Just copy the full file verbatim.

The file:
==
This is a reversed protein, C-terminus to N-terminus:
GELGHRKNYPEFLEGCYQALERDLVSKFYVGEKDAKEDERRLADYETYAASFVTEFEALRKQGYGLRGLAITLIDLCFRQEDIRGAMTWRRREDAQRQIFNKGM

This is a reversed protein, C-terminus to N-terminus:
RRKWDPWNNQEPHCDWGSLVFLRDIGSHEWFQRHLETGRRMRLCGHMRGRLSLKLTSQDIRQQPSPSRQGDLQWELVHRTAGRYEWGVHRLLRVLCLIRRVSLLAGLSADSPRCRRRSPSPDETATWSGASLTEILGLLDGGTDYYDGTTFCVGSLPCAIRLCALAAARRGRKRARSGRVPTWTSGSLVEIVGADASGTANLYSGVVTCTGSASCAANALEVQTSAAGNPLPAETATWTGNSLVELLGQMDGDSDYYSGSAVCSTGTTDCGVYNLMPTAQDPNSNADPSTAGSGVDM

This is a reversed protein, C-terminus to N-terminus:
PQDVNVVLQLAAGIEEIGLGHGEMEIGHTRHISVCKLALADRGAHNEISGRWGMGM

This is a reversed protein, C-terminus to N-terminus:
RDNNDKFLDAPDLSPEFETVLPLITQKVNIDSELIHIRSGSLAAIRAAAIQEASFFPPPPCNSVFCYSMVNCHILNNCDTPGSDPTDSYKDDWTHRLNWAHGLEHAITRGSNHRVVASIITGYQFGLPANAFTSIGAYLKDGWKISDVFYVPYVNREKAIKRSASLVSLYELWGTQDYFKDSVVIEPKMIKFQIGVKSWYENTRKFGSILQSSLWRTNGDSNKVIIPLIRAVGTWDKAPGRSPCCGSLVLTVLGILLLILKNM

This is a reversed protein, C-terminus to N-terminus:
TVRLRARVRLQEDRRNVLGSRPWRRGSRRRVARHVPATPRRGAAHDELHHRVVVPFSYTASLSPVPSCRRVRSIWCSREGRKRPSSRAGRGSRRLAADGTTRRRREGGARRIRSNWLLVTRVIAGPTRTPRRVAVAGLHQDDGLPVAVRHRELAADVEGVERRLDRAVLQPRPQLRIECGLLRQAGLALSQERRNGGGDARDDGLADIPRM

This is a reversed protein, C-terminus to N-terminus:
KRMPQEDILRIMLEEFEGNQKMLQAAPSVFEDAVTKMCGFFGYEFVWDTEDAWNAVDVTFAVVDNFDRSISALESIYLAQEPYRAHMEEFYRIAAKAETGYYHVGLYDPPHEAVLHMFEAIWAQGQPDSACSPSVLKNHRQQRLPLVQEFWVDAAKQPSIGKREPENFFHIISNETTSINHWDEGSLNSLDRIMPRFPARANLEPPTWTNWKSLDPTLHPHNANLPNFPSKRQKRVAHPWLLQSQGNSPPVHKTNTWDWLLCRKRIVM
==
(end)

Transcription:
This is a reversed protein, C-terminus to N-terminus:
GELGHRKNYPEFLEGCYQALERDLVSKFYVGEKDAKEDERRLADYETYAASFVTEFEALRKQGYGLRGLAITLIDLCFRQEDIRGAMTWRRREDAQRQIFNKGM

This is a reversed protein, C-terminus to N-terminus:
RRKWDPWNNQEPHCDWGSLVFLRDIGSHEWFQRHLETGRRMRLCGHMRGRLSLKLTSQDIRQQPSPSRQGDLQWELVHRTAGRYEWGVHRLLRVLCLIRRVSLLAGLSADSPRCRRRSPSPDETATWSGASLTEILGLLDGGTDYYDGTTFCVGSLPCAIRLCALAAARRGRKRARSGRVPTWTSGSLVEIVGADASGTANLYSGVVTCTGSASCAANALEVQTSAAGNPLPAETATWTGNSLVELLGQMDGDSDYYSGSAVCSTGTTDCGVYNLMPTAQDPNSNADPSTAGSGVDM

This is a reversed protein, C-terminus to N-terminus:
PQDVNVVLQLAAGIEEIGLGHGEMEIGHTRHISVCKLALADRGAHNEISGRWGMGM

This is a reversed protein, C-terminus to N-terminus:
RDNNDKFLDAPDLSPEFETVLPLITQKVNIDSELIHIRSGSLAAIRAAAIQEASFFPPPPCNSVFCYSMVNCHILNNCDTPGSDPTDSYKDDWTHRLNWAHGLEHAITRGSNHRVVASIITGYQFGLPANAFTSIGAYLKDGWKISDVFYVPYVNREKAIKRSASLVSLYELWGTQDYFKDSVVIEPKMIKFQIGVKSWYENTRKFGSILQSSLWRTNGDSNKVIIPLIRAVGTWDKAPGRSPCCGSLVLTVLGILLLILKNM

This is a reversed protein, C-terminus to N-terminus:
TVRLRARVRLQEDRRNVLGSRPWRRGSRRRVARHVPATPRRGAAHDELHHRVVVPFSYTASLSPVPSCRRVRSIWCSREGRKRPSSRAGRGSRRLAADGTTRRRREGGARRIRSNWLLVTRVIAGPTRTPRRVAVAGLHQDDGLPVAVRHRELAADVEGVERRLDRAVLQPRPQLRIECGLLRQAGLALSQERRNGGGDARDDGLADIPRM

This is a reversed protein, C-terminus to N-terminus:
KRMPQEDILRIMLEEFEGNQKMLQAAPSVFEDAVTKMCGFFGYEFVWDTEDAWNAVDVTFAVVDNFDRSISALESIYLAQEPYRAHMEEFYRIAAKAETGYYHVGLYDPPHEAVLHMFEAIWAQGQPDSACSPSVLKNHRQQRLPLVQEFWVDAAKQPSIGKREPENFFHIISNETTSINHWDEGSLNSLDRIMPRFPARANLEPPTWTNWKSLDPTLHPHNANLPNFPSKRQKRVAHPWLLQSQGNSPPVHKTNTWDWLLCRKRIVM